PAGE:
Why business aviation must start working now to adapt to emerging climate legislation


Words by Alex Joseph

On June 1, 2023, the European Union’s Transport Commission announced that the legislative body had ruled out a ban on private jets before the end of 2024. However, after a proposed ban on certain private flights in France and a new tax alongside a similar proposed ban on all domestic flights in Belgium, it is hard not to see that in the long term private aviation, especially in the EU, must pre-emptively rather than reactively adapt to the changing tides of climate legislation if it is to survive.

These changes are an important reminder that all businesses require some form of social license to continue to operate, and when goodwill is exhausted public and legislative pressure can remove this license. The tobacco industry, firearms, coal and gambling are all industries that have had their social licenses restricted due to social and political pressures. Aviation could soon join that list. Yet while these industries were unable to substantively redesign their products to reduce harm, that isn’t necessarily the case with aviation. In addition, under a harsher legislative climate, companies that fail to adapt are likely to disappear. It therefore becomes crucial for those in business aviation to understand how aviation regulation is changing.

Targeted for legislation

Whilst it might seem peculiar that a sector that only accounts for around 2% of aviation emissions has been singled out for ire from legislators, the reasoning behind such pressure starts to come into focus when per capita emissions and the context of the wider impact of the ultra-wealthy on the environment are considered.

Emissions from private jets are up to 14 times higher per passenger than those flying on commercial airlines and thus appear particularly unnecessary where most major destinations are well-serviced by commercial flights. Where demand for private jets has increased by 31% between 2005-2020 and wealth inequality continues to rise, conversations around taxation are coming to the fore. According to a 2018 study published in the journal Global Environmental Change, 1% of the world’s population is responsible for 50% of aviation emissions and that 1% should pay for the environmental damage they are causing.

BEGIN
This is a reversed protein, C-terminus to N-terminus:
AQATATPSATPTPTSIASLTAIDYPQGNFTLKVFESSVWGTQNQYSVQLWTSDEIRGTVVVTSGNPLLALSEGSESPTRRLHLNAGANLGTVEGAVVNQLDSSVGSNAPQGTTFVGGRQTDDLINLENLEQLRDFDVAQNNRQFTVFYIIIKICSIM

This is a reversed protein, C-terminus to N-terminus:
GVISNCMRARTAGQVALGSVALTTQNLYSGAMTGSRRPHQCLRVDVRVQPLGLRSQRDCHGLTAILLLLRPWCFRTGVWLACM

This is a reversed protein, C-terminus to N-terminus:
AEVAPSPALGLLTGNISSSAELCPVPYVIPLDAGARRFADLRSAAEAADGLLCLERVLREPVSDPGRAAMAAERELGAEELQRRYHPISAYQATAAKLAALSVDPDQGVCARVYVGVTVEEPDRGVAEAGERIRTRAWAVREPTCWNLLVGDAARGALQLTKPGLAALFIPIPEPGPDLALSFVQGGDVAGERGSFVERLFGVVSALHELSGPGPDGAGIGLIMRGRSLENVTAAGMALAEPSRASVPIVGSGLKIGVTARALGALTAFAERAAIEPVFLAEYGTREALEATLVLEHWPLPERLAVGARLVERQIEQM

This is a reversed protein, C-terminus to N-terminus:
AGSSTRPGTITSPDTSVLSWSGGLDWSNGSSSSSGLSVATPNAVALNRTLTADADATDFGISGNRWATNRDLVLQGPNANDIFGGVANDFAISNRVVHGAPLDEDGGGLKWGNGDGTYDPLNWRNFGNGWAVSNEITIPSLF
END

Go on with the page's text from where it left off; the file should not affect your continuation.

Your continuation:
Tobias Konik, CEO of tax consultants FCC Aviation says most charter companies based in Europe prioritize compliance with existing regulations to ensure operations can go ahead. He says, “When they pick up a passenger and there is an inspection, if they don’t have the relevant documentation it could prevent an aircraft from taking off.”

Such mistakes can be embarrassing and costly to a firm’s reputation. However, changing environmental tax burdens may create a push to put more thought into how operations are conducted.

Konik uses Portugal’s current carbon tax as an example. At around €2,000 (US$2,150) for a private jet flight to Newark, USA, it might not make much of an impact at present, when such a flight typically costs five figures. However, it might begin to make a difference if these taxes rise further or span a wider range of countries. More prospective clients may re-evaluate if a charter flight is worth it despite its benefits. This is increasingly the point of such taxes ‒ to discourage private flights and push consumers towards greener methods of transportation by raising costs.

From bottom to top

Jo Dardenne, aviation director at the think tank Transport & Environment believes it is only natural governments are targeting those who fly the most with higher taxation to pay for the effects of their emissions. Reduction of demand is crucial to achieve targets. “We published a study two years ago, which suggested we use private jets to kickstart decarbonization of the sector, making them no longer part of the problem, but part of the solution,” she says.